Some fake Python packages are typosquatting the popular requests library: dequests, fequests, gequests, rdquests, reauests, reduests, reeuests, reqhests, reqkests, requesfs, requesta, requeste.
The rogue packages are infected and contain source code that retrieves Golang-based ransomware, depending on the victim’s operating system and microarchitecture. If executed successfully, the package will encrypt data and demand a $100 ransom in cryptocurrency, according to Phylum.
Five libraries were spotted on npm acting in the same manner: discordallintsbot, discordselfbot16, discord-all-intents-bot, discors.jd and telnservrr. We don’t know for sure if this is related to the PyPI campaign but it is a sign of how widespread this threat has become.
ReversingLabs recently discovered 10 new PyPI packages pushing a modified version of the W4SP Stealer malware. This attack seems to have started around September 25, 2022, and targets developers by providing them with “free” versions of software that contain malware.
That’s not all. Recently, Israel-based security firm Legit Security demonstrated a new attack technique against the Rust repository (“rust-lang”) that abuses GitHub Actions for poisoning legitimate artifacts.Build artifacts are the files created by the build process, such as distribution packages, WAR files, logs, and reports. This means that if a malicious actor trojanized an artifact with a module, it could steal sensitive information or deliver additional payloads to all its downstream users.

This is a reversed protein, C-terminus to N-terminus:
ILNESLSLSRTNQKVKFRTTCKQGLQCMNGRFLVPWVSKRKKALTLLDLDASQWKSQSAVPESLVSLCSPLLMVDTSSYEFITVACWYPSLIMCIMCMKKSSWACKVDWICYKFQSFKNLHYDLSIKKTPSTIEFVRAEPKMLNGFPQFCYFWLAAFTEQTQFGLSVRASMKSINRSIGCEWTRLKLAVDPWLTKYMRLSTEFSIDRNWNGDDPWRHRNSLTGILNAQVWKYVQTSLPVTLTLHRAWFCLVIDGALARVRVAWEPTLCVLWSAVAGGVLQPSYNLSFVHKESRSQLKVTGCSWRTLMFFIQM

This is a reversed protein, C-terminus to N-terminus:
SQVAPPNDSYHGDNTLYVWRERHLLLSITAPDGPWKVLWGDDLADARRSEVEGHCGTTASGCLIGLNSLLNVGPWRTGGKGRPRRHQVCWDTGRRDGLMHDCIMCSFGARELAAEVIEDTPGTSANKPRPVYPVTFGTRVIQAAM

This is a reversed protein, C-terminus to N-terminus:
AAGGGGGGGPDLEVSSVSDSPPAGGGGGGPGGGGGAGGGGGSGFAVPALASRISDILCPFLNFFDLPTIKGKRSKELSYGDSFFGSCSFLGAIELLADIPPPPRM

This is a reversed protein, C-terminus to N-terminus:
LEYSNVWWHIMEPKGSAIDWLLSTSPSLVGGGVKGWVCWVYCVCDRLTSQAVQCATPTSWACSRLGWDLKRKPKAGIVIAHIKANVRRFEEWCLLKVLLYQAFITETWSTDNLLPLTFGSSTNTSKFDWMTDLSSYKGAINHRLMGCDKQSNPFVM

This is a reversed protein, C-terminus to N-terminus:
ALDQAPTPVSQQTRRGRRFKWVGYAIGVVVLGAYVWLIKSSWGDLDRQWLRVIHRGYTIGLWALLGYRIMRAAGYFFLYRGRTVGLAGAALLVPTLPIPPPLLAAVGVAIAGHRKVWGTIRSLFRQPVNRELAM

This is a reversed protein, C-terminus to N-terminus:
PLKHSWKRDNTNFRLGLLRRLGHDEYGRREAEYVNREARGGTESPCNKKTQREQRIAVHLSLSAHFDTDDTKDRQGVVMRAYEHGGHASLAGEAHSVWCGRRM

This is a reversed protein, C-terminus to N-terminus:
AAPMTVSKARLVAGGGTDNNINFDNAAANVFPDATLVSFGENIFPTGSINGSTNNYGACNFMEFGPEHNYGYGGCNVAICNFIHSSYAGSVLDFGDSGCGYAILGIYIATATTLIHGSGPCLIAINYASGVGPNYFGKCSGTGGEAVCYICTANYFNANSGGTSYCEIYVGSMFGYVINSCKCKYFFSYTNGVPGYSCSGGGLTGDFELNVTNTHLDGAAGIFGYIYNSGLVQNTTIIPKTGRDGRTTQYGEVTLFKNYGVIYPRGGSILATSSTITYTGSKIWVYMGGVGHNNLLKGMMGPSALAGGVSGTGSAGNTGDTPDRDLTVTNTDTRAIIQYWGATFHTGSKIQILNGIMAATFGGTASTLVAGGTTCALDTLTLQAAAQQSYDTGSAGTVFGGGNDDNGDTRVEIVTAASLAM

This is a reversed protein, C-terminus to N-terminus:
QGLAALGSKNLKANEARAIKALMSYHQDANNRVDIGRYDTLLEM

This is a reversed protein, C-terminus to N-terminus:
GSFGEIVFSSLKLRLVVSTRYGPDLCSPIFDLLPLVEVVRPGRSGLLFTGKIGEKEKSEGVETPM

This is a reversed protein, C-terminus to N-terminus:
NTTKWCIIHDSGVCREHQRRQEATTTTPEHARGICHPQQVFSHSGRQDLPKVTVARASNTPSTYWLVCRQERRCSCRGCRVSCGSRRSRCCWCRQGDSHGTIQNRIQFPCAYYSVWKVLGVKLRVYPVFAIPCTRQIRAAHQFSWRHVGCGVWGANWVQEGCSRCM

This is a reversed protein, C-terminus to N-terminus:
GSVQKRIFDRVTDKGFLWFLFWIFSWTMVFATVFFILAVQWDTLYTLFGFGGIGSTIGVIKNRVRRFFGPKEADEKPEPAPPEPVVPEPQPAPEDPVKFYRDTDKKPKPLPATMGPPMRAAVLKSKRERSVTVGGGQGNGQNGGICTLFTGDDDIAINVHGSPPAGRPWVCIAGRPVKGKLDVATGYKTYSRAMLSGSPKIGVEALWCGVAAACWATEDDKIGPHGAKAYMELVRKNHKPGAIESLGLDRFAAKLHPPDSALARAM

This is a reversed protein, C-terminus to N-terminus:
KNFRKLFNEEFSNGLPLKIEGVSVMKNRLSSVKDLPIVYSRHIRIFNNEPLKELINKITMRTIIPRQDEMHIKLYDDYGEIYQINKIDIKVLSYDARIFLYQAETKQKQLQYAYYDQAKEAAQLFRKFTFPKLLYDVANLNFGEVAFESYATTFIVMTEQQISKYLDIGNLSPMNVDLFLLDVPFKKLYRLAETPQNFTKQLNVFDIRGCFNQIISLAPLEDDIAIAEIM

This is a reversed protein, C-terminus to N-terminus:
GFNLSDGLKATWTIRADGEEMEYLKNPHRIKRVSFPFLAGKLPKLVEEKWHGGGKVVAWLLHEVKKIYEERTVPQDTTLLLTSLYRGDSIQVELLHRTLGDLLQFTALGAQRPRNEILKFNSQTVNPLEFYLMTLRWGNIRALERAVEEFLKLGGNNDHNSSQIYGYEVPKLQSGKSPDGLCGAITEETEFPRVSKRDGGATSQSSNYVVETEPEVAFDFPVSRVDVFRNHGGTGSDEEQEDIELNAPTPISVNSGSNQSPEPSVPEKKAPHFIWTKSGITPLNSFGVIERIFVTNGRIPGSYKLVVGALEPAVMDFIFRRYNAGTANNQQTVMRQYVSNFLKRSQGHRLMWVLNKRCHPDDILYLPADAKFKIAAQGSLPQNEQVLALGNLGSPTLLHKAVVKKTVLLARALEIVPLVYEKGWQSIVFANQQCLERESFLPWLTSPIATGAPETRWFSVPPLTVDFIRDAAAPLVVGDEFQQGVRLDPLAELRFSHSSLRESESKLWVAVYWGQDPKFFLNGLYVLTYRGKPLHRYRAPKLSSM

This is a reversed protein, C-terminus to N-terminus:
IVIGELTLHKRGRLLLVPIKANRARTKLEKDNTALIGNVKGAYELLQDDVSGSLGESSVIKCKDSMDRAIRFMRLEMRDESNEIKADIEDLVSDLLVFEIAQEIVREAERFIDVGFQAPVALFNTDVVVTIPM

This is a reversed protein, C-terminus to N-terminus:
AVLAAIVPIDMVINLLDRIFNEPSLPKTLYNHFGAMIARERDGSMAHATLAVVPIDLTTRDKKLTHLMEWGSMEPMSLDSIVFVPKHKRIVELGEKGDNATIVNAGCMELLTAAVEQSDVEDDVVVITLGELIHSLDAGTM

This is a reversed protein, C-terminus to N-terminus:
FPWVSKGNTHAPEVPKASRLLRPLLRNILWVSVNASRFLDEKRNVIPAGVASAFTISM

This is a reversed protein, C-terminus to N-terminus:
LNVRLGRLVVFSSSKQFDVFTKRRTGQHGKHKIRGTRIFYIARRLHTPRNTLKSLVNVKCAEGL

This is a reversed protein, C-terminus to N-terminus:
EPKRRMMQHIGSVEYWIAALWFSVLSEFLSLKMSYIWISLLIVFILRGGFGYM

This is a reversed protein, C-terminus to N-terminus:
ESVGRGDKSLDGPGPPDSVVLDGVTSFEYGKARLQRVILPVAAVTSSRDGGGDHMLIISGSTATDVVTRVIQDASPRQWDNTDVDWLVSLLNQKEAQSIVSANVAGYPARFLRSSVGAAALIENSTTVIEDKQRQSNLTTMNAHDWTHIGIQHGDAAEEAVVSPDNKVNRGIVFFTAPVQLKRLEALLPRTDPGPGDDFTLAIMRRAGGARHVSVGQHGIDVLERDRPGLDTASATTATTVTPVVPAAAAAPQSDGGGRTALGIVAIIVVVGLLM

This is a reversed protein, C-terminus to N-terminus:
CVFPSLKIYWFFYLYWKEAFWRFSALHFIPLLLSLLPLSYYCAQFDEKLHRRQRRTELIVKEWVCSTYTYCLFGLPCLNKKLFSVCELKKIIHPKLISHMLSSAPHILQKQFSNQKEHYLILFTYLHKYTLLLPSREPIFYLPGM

“The vulnerability was found in a workflow called ‘ci.yml,'” Legit Security Noam Dotan said in his technical analysis of the problem.This exploit would allow an attacker to foist malware onto a GitHub workflow and tamper with repository branches, pull requests, issues, or releases.
A group of volunteers who maintain the Rust programming language released a patch on September 26, 2022, following responsible disclosure on September 15, 2022.